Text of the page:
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Endogenous debt crises

Author

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  • Cohen, Daniel
  • Villemot, Sébastien

Abstract

We distinguish two types of debt crises: those that are the outcome of exogenous shocks (to productivity growth for instance) and those that are endogenously created, either by self-fulfilling panic in financial markets or by the reckless behavior of "Panglossian" borrowers. After Krugman, we characterize as "Panglossian" those borrowers who only focus on their best growth prospects, anticipating to default on their debt if hit by an adverse shock, rationally ignoring the risk of default. We apply these categories empirically to the data. We show that, taken together, endogenous crises are powerful explanations of debt crises, more important for instance than the sheer effect of growth on a country's solvency.

Suggested Citation

  • Cohen, Daniel & Villemot, Sébastien, 2011. "Endogenous debt crises," CEPR Discussion Papers 8270, C.E.P.R. Discussion Papers.
  • Handle: RePEc:cpr:ceprdp:8270
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    References listed on IDEAS

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    1. Campos, Camila F.S. & Jaimovich, Dany & Panizza, Ugo, 2006. "The unexplained part of public debt," Emerging Markets Review, Elsevier, vol. 7(3), pages 228-243, September.
    2. Gelos, R. Gaston & Sahay, Ratna & Sandleris, Guido, 2011. "Sovereign borrowing by developing countries: What determines market access?," Journal of International Economics, Elsevier, vol. 83(2), pages 243-254, March.
    3. Aart Kraay & Vikram Nehru, 2006. "When Is External Debt Sustainable?," World Bank Economic Review, World Bank Group, vol. 20(3), pages 341-365.
    4. Chamon, Marcos, 2007. "Can debt crises be self-fulfilling?," Journal of Development Economics, Elsevier, vol. 82(1), pages 234-244, January.
    5. World Bank, 2006. "World Development Indicators 2006," World Bank Publications, The World Bank, number 8151, January.
    6. Beetsma, Roel & Mavromatis, Kostas, 2014. "An analysis of eurobonds," Journal of International Money and Finance, Elsevier, vol. 45(C), pages 91-111.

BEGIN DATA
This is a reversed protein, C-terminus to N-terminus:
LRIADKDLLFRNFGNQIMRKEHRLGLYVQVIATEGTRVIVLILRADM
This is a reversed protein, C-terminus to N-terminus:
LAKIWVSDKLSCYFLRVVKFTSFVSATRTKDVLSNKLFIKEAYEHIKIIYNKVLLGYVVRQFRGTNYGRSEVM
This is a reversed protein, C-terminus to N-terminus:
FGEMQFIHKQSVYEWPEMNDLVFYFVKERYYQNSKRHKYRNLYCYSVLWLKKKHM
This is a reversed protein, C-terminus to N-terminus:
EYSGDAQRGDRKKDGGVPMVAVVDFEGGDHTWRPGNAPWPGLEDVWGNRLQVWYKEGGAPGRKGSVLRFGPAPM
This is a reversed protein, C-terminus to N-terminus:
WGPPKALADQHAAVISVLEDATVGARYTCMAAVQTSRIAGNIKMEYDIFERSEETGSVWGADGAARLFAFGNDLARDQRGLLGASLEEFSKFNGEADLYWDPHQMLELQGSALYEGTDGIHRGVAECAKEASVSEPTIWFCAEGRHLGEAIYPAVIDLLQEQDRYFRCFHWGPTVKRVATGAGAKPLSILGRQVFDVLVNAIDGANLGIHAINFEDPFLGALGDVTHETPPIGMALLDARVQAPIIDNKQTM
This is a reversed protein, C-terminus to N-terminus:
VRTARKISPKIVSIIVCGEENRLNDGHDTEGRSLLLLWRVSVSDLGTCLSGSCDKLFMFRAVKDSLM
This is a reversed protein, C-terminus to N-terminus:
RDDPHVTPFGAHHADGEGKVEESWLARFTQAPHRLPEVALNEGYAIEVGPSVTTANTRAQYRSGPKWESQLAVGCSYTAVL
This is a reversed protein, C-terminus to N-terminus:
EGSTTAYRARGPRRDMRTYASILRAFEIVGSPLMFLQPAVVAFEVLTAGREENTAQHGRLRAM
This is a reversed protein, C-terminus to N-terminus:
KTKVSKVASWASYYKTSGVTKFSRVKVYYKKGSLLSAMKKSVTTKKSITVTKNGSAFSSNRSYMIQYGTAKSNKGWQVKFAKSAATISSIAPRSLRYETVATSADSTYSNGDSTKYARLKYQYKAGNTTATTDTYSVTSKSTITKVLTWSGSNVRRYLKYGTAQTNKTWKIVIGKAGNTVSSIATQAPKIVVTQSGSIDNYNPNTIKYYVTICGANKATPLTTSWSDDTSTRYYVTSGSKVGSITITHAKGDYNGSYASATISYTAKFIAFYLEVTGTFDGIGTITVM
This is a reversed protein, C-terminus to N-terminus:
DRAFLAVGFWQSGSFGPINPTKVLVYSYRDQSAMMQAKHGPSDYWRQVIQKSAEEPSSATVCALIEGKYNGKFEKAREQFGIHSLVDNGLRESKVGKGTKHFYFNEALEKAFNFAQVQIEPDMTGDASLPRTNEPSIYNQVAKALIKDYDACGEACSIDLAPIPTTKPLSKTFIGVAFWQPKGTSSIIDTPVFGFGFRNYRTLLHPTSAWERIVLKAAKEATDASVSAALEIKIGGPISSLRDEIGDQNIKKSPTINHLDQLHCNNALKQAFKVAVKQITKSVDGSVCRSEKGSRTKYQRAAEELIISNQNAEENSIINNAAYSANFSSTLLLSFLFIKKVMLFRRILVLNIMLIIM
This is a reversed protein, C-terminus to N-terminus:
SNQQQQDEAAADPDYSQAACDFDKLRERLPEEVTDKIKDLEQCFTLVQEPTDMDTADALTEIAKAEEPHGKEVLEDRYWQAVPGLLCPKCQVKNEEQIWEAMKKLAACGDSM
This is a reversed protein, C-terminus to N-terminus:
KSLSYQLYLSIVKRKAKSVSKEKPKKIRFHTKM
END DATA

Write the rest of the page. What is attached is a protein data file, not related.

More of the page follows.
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    Cited by:

    1. Daniel Cohen & Sébastien Villemot, 2012. "The sovereign default puzzle: Modelling issues and lessons for Europe," Working Papers halshs-00692038, HAL.
    2. Petr Jakubík & Tomáš Slacík, 2013. "Measuring Financial (In)Stability in Emerging Europe: A New Index-Based Approach," Financial Stability Report, Oesterreichische Nationalbank (Austrian Central Bank), issue 25, pages 102-117.
    3. Eric van Wincoop & Philippe Bacchetta, 2015. "Self-Fulfilling Debt Crises: Can Monetary Policy Really Help?," 2015 Meeting Papers 925, Society for Economic Dynamics.
    4. Daniel Cohen & Sébastien Villemot, 2012. "The sovereign default puzzle: Modelling issues and lessons for Europe," PSE Working Papers halshs-00692038, HAL.
    5. Giancarlo Corsetti & Luca Dedola, 2016. "The Mystery Of The Printing Press: Monetary Policy And Self-Fulfilling Debt Crises," Journal of the European Economic Association, European Economic Association, vol. 14(6), pages 1329-1371, December.
    6. repec:eee:inecon:v:110:y:2018:i:c:p:119-134 is not listed on IDEAS

    More about this item

    Keywords

    Self-fulfilling crises; Sovereign debt;

    JEL classification:

    • F34 - International Economics - - International Finance - - - International Lending and Debt Problems

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